“We are on the journey to bring our quantum sensing sensors towards real space applications by demonstrating the stable long-term operation in Low Earth Orbit. In our experience, the ICE Cubes facility provides an excellent platform for technology development and validation and is less risky than other platforms i.e. CubeSat.” – Jaroslav Hruby – Hasselt University OSCAR-QUBE students team lead
“We are a team of interdisciplinary students who are developing a novel type of quantum sensing technology based on diamond. With our project OSCAR-QUBE (Optical Sensors based on CARbon materials: QUantum BElgium) we were selected to the ‘Orbit Your Thesis’ programme organized by the European Space Agency (ESA). In the framework of this programme we received the opportunity to design, build, and test our experiment inside the ICE Cubes facility hosted onboard the International Space Station
We are on the journey to bring our sensors out of the laboratory towards real space applications. This means increasing the TRL by demonstrating the stable long-term operation in low Earth orbit. In our experience, the ICE Cubes facility provides an excellent platform allowing us to focus development efforts primarily on our technology. The ICF provides us with stable power and communications, therefore it is less risky than other platforms i.e. CubeSat.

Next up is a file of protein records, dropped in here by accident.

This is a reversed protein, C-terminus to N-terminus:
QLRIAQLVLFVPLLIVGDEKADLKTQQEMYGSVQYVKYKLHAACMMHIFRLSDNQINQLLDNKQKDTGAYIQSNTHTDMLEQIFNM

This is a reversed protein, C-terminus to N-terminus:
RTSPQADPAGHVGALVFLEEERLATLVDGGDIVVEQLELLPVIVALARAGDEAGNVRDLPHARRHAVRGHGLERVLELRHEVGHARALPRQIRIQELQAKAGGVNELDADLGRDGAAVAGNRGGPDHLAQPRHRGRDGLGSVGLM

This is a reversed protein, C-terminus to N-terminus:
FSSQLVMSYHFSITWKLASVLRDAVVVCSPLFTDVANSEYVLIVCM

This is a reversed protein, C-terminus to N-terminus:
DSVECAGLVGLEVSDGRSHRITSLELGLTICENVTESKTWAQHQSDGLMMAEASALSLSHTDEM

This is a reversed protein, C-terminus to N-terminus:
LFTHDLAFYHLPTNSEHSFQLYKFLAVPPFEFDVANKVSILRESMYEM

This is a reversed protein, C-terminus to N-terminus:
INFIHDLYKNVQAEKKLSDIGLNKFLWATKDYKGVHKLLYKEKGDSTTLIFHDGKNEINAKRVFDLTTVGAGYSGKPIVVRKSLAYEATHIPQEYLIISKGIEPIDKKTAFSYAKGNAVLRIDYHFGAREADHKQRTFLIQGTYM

As students in this project we gained a lot of hands-on experience, and thanks to the support of experts from ESA and Space Applications Services the development of our device was accelerated. Because of that we managed to develop the device in one year, from idea towards shipping to the launch site. The support continues also in the operations phase when we have real-time control of our device. And after the end of the mission the device will be returned back to Earth.
We are thankful for this unique opportunity and we hope we can be the source of inspiration for next generations of young scientists and engineers to take the next step towards space! Because we believe the technology does not improve on its own, it only improves when motivated people work hard to make it better. So let’s work together and change the way magnetometry is done in space today!” – Jaroslav Hruby (3rd left below photo) (February, 2022)
Top photo credits: OSCAR-QUBE (Hasselt Univ.) / ICE Cubes